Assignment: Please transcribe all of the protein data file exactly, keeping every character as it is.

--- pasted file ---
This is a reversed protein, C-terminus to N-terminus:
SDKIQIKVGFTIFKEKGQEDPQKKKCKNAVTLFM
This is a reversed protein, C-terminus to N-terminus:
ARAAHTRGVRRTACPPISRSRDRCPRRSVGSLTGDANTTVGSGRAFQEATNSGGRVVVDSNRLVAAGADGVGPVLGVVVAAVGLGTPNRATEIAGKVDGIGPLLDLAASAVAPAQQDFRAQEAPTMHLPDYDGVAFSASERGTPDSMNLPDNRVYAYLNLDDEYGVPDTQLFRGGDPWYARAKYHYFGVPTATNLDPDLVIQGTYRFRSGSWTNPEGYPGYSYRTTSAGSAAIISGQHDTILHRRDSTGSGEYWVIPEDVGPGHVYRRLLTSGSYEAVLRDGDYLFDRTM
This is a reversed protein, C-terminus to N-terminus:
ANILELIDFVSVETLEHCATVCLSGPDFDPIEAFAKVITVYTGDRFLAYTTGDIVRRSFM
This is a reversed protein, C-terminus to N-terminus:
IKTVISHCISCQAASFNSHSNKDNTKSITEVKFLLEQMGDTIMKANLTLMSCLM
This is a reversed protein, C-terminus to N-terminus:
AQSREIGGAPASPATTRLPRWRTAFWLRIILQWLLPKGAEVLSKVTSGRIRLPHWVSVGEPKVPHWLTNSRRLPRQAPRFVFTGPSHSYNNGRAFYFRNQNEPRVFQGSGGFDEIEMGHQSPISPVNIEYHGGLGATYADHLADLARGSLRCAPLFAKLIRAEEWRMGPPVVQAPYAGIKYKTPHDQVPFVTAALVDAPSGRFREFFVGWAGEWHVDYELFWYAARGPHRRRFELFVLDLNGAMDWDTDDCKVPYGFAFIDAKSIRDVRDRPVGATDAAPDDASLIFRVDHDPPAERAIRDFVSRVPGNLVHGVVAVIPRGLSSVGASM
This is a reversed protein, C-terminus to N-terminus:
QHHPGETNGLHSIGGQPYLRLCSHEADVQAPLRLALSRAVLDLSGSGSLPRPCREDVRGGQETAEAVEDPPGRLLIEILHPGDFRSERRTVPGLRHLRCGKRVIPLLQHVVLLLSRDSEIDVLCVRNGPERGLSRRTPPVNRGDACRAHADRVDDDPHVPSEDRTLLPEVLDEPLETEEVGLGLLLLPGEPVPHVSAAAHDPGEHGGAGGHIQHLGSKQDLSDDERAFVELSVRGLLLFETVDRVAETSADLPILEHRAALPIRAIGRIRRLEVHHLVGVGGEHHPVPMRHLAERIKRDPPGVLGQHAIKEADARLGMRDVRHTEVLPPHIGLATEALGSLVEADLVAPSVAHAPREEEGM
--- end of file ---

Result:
This is a reversed protein, C-terminus to N-terminus:
SDKIQIKVGFTIFKEKGQEDPQKKKCKNAVTLFM
This is a reversed protein, C-terminus to N-terminus:
ARAAHTRGVRRTACPPISRSRDRCPRRSVGSLTGDANTTVGSGRAFQEATNSGGRVVVDSNRLVAAGADGVGPVLGVVVAAVGLGTPNRATEIAGKVDGIGPLLDLAASAVAPAQQDFRAQEAPTMHLPDYDGVAFSASERGTPDSMNLPDNRVYAYLNLDDEYGVPDTQLFRGGDPWYARAKYHYFGVPTATNLDPDLVIQGTYRFRSGSWTNPEGYPGYSYRTTSAGSAAIISGQHDTILHRRDSTGSGEYWVIPEDVGPGHVYRRLLTSGSYEAVLRDGDYLFDRTM
This is a reversed protein, C-terminus to N-terminus:
ANILELIDFVSVETLEHCATVCLSGPDFDPIEAFAKVITVYTGDRFLAYTTGDIVRRSFM
This is a reversed protein, C-terminus to N-terminus:
IKTVISHCISCQAASFNSHSNKDNTKSITEVKFLLEQMGDTIMKANLTLMSCLM
This is a reversed protein, C-terminus to N-terminus:
AQSREIGGAPASPATTRLPRWRTAFWLRIILQWLLPKGAEVLSKVTSGRIRLPHWVSVGEPKVPHWLTNSRRLPRQAPRFVFTGPSHSYNNGRAFYFRNQNEPRVFQGSGGFDEIEMGHQSPISPVNIEYHGGLGATYADHLADLARGSLRCAPLFAKLIRAEEWRMGPPVVQAPYAGIKYKTPHDQVPFVTAALVDAPSGRFREFFVGWAGEWHVDYELFWYAARGPHRRRFELFVLDLNGAMDWDTDDCKVPYGFAFIDAKSIRDVRDRPVGATDAAPDDASLIFRVDHDPPAERAIRDFVSRVPGNLVHGVVAVIPRGLSSVGASM
This is a reversed protein, C-terminus to N-terminus:
QHHPGETNGLHSIGGQPYLRLCSHEADVQAPLRLALSRAVLDLSGSGSLPRPCREDVRGGQETAEAVEDPPGRLLIEILHPGDFRSERRTVPGLRHLRCGKRVIPLLQHVVLLLSRDSEIDVLCVRNGPERGLSRRTPPVNRGDACRAHADRVDDDPHVPSEDRTLLPEVLDEPLETEEVGLGLLLLPGEPVPHVSAAAHDPGEHGGAGGHIQHLGSKQDLSDDERAFVELSVRGLLLFETVDRVAETSADLPILEHRAALPIRAIGRIRRLEVHHLVGVGGEHHPVPMRHLAERIKRDPPGVLGQHAIKEADARLGMRDVRHTEVLPPHIGLATEALGSLVEADLVAPSVAHAPREEEGM